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    William Cowan

    • Indiana University
    • Twitter: wgcowan

    I am the Manager of Software Development at Indiana University’s Institute for Digital Arts and Humanities (IDAH), working with IUB arts and humanities faculty on the development of digital projects. Prior to this I managed software development for the Ethnographic Video for Instruction and Analysis (EVIA) Digital Archive Project, designing and implementing the Annotator's Workbench (AWB), a tool for the segmentation and annotation of digital video.

    My Posts

    Digital Media is dead — There is Only Software.

    Saturday, April 30th, 2011 | wgcowan

    According to Lev Manovich (http://lab.softwarestudies.com/2011/04/new-article-by-lev-manovich-there-is.html)

    “Depending on the software I am using, the “properties” of a media object can change dramatically. Exactly the same file with the same contents can take on a varirty of identities depending on the software being used.

    What does this finding means in relation to the persisting primacy of the term “digital” in understanding new media? Let me answer this as clear and direct as I can. There is no such thing as “digital media.” There is only software – as applied to media data (or “content”.)”

    Do we need to think differently about “digital media”? Manovich uses the example of a photo. Is a digital photo (perhaps especially objects “born digital”) the same as a physical photo. The physical photo is produced once; if you have the negative and create it again, perhaps to lighten the photo, then you have a new physical object with it’s own characteristics. The digital photo, to lighten it, you run software to show it lighter. You may or may not create a new file and even if you do, this new file can be transformed by software to look like the old one. For the digital object, the software used, define the object revealed.

    Is Manovich right? Is there only software?

    Digital Video for Research and Teaching: Annotating, Accessing, Archiving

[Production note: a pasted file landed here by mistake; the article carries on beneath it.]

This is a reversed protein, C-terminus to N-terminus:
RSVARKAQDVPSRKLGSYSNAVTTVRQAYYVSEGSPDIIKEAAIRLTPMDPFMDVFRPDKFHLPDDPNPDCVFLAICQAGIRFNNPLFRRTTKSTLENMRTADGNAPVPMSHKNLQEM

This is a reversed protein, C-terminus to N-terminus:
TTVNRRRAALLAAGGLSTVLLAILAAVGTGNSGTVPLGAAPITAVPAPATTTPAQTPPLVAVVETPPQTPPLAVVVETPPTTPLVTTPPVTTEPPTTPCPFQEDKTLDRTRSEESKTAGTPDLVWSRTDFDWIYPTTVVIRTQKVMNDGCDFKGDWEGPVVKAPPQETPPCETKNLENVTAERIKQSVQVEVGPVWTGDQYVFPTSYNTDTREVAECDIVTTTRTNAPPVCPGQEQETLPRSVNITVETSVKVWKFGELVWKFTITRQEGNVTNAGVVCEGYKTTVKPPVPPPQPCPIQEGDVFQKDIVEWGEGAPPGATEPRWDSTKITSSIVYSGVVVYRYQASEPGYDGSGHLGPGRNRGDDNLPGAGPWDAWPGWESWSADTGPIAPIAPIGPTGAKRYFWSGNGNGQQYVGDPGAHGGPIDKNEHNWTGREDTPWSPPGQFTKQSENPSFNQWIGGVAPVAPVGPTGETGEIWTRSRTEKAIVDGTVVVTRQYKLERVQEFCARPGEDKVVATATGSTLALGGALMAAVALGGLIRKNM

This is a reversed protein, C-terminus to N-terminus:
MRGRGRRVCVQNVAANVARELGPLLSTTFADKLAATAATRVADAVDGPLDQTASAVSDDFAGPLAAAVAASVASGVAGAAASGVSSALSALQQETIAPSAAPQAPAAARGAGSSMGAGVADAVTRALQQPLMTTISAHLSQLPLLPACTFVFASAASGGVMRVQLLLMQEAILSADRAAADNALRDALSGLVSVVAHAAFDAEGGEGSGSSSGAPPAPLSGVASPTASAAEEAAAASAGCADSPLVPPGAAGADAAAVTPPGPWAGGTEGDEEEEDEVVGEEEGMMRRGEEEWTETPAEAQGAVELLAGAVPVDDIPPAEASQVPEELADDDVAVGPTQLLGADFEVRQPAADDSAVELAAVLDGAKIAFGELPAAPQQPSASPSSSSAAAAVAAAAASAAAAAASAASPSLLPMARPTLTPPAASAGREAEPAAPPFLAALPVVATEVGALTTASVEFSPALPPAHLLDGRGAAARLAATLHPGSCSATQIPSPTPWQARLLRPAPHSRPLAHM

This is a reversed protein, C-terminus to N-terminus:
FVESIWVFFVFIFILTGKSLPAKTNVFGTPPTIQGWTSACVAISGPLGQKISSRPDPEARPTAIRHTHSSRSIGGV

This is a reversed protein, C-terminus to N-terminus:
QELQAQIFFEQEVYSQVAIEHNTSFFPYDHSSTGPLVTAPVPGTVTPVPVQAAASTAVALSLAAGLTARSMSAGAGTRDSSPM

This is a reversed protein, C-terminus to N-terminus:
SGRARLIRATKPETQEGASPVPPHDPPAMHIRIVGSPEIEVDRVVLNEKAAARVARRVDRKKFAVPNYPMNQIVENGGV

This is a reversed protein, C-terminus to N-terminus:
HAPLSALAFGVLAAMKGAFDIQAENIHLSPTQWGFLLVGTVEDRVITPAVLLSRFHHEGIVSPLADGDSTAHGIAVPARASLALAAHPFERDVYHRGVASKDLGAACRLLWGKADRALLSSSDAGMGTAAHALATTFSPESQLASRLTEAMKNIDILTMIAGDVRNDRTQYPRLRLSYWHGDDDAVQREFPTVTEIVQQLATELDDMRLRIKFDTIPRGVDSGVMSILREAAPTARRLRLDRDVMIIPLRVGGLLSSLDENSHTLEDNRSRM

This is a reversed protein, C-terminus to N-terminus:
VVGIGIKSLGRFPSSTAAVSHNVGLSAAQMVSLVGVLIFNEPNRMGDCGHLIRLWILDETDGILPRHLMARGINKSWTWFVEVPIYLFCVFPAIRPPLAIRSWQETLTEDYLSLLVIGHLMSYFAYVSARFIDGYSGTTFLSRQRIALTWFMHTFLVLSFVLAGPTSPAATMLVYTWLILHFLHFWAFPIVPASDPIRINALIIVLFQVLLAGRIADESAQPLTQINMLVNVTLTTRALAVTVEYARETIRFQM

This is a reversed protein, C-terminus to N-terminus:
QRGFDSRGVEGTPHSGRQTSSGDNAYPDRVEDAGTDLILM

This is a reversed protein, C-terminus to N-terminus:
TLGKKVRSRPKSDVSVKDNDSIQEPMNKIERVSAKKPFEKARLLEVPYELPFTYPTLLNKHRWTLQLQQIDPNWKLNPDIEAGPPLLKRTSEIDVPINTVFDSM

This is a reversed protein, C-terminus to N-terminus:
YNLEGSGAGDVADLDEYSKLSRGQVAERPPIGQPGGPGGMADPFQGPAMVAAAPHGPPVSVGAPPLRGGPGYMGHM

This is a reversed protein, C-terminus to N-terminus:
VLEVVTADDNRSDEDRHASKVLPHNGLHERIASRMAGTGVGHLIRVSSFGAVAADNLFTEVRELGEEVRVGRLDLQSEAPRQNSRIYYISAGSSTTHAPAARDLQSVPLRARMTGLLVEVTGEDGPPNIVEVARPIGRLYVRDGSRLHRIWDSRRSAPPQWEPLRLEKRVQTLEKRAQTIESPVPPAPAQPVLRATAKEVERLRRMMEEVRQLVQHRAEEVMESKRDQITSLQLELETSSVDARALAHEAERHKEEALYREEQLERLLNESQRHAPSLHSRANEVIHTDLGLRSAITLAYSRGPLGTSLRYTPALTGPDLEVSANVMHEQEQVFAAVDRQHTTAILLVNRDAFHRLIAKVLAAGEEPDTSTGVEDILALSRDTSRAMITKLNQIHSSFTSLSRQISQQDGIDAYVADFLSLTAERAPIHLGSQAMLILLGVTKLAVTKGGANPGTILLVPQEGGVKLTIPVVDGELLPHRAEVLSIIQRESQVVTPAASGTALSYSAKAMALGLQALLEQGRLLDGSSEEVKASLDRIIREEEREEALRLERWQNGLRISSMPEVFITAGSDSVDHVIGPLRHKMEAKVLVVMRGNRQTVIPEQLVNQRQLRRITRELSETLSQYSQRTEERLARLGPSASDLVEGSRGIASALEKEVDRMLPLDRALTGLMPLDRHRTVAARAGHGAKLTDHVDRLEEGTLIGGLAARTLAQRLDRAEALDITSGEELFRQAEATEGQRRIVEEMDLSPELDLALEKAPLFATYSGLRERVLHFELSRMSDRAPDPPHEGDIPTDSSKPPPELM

Thursday, April 28th, 2011 | wgcowan

    I have worked on several projects involving digital video and audio based on field work, collected by ethnographers and oral historians. And while at times this material can be compelling, for the most part, these academics are not film makers. So often there is not a story to be told. It is the ritual or the musical performance or the language that needs to be described. And often the most straight forward way to do that is through annotation. But annotation is a time consuming process. Segmenting and annotating several hours of video can take several weeks.

    And when the annotation is complete, how do you get this annotated video to your colleagues, your students, your department head? Most of the faculty that I have worked with are extremely interested in sharing their research with their students. But streaming video requires more infrastructure than the average academic either possesses or wants to have to deal with. And the skills necessary to make both the video and the annotations available online are also of little interest. So why not YouTube? From what I can see most online services have limited metadata and limited file size. Consequently, it is difficult to place the small segments you upload into the context of a larger research project.

    And, especially if you have started with analog materials, while you are digitizing, you might as well make the best copy you can. Uncompressed seems to be the way to go and while the price of disk storage is low, an hour of uncompressed video is at least 100 gigs or more if it’s HD. And then add on top of this all the other issues with creating and maintaining the metadata for your archived materials.

    So creating, using and storing digital video in an academic research environment is not as simple as it may seem. You need tools to do the segmentation and annotation. An infrastructure to support streaming digital video and displaying corresponding annotation. And large amounts of disk storage.

    At various times I have thought that I had the answers to the problem of digital video in the academy. I am less sure of myself now. But I think there is a lot to discuss. And I keep thinking there is a solution out there.